County grand jury decides not to indict the cop who shot Michael Brown in Ferguson, Mo. In New York, the “killer cop,” Daniel Pantaleo, who placed Eric Garner in a chokehold that resulted in Garner’s death, is also cleared by grand jury, which sparks protest in cities across the country. Citizens march across the Brooklyn Bridge holding signs that read, “Enough is enough,” and “Black lives matter.” Riots ensue in Berkeley and police descend upon the protesters.
And on top of all this craziness, in the more immediate sense, the stress of finals is upon us. Part time job? Forget about it. Stress galore. We have a lot on our plates, and with the news looking so bleak; it’s hard to see the light at the end of the tunnel. But here’s my attempt to put all this nonsense into perspective. Ready? We are all dying. There is an invisible clock above our heads and eventually they all hit zero, sometimes unexpectedly. I know this doesn’t seem like good news but allow me to elaborate.
I understand this is something people already know, but being this age I sometimes have to remind myself that one day, this beautiful world with beautiful people will no longer exist to me. Life will keep going, surely, but I will not be a part of it.
Death is not something most people think about daily, but I do. During an average week I can expect to commute 48 miles on my bicycle. As much as I enjoy my commutes, all it takes is for one driver to take their eyes off the road for a second or not look twice for a biker in the lane, then poof, my clock may very well reach zero at the age of 23. I would hate nothing more than to die being stressed about work, or school, or whatever craziness was going on. And that’s why death is good news. It’s a reminder to enjoy everyday because it could very well be our last. You can’t have the sweet without the bitter.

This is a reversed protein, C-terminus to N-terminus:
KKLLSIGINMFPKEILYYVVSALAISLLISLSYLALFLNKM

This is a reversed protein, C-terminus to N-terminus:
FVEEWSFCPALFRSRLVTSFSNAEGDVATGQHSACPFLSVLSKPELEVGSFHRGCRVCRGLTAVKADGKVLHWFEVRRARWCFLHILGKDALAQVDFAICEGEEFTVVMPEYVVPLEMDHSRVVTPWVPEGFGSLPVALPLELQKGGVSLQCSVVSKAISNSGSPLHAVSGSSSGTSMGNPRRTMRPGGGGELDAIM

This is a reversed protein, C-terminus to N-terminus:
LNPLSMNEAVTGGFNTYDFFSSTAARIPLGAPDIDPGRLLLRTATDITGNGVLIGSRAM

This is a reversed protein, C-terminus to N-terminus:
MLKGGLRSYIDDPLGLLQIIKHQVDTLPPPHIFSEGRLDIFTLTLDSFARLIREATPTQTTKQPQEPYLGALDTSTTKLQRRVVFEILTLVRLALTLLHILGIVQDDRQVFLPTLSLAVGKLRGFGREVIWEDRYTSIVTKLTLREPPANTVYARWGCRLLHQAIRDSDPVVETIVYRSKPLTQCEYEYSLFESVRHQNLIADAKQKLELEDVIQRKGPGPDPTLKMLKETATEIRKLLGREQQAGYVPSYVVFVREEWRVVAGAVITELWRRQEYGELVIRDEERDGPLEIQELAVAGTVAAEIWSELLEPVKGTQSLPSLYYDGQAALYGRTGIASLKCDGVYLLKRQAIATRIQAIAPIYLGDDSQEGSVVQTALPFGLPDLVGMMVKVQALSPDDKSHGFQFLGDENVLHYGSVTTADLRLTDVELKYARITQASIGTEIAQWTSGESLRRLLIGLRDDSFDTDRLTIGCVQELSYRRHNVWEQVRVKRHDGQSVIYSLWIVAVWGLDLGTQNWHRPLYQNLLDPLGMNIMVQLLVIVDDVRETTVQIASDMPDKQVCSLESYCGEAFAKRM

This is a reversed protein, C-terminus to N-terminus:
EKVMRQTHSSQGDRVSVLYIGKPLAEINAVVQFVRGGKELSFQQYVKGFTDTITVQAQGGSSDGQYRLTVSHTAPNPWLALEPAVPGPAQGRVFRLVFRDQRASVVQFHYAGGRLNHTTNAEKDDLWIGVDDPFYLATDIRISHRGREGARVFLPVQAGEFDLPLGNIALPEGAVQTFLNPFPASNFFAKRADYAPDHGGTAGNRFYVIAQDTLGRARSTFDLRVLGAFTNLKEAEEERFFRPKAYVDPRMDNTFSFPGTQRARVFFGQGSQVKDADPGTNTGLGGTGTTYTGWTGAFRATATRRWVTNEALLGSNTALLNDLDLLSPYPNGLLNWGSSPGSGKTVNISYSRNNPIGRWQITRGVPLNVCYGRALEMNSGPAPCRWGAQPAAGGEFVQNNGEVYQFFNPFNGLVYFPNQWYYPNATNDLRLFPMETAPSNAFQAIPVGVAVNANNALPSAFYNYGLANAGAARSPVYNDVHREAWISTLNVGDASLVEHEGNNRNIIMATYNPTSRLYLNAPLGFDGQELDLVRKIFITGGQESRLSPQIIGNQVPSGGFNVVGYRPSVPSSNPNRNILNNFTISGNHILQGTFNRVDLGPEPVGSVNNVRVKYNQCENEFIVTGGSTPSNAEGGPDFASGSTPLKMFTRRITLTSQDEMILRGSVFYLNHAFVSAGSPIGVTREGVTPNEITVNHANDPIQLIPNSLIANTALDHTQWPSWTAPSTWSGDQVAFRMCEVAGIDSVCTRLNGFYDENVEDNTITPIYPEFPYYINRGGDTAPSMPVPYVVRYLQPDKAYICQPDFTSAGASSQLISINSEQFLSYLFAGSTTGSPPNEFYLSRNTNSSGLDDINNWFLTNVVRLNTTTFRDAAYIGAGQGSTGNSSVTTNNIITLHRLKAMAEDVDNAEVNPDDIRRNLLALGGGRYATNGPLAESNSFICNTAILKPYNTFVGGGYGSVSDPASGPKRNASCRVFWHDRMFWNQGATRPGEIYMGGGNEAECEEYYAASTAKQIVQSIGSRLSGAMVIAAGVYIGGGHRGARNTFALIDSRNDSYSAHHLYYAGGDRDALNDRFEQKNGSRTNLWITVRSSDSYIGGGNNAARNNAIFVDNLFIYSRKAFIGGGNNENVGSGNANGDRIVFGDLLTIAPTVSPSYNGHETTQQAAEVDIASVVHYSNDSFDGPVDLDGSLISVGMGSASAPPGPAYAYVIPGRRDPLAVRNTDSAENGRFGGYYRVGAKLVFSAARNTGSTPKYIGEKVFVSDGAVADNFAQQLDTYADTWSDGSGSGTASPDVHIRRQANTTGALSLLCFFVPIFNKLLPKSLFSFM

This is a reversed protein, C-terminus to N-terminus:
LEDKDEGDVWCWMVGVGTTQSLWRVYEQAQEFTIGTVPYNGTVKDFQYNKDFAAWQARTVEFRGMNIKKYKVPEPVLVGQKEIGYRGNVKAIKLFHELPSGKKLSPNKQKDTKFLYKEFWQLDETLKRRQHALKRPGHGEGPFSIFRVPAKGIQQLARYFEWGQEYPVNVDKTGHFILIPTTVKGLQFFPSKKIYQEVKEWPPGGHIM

Death allows oneself to really chase what makes them happy. Life is too short for unhappiness. No time for complaining, for being sad or angry about trivial things or spending time in the wrong places. One must learn to live passionately and spend time daily doing what they love. It’s necessary to find pleasure in the simple things; a cup of coffee, a book, a beautiful day or a lovely conversation. One must find their passion and implement it in one’s life immediately and I could guarantee, it will be hard to go wrong.
And in regard to Garner, his unfortunate and unjustifiable death sparked thousands of people to take the streets in protest and demand change. What is this if not a celebration of life? People standing up and saying, “No this is not right, enough is enough, black lives matter,” they understand how precious and delicate life is.
They refuse to live in a world where police brutalize people because of the color of their skin. Racism is not dead, but we are slowly making progress. The fact that people are protesting is proof of that.
Soon, this ugliness will be behind us. Finals week for college students will be a thing of the past, or at least until next semester. It’s important to remind ourselves that this will pass. Martin Luther King Jr. once said, “We must learn to live together as brothers or perish together as fools. Change is on the horizon.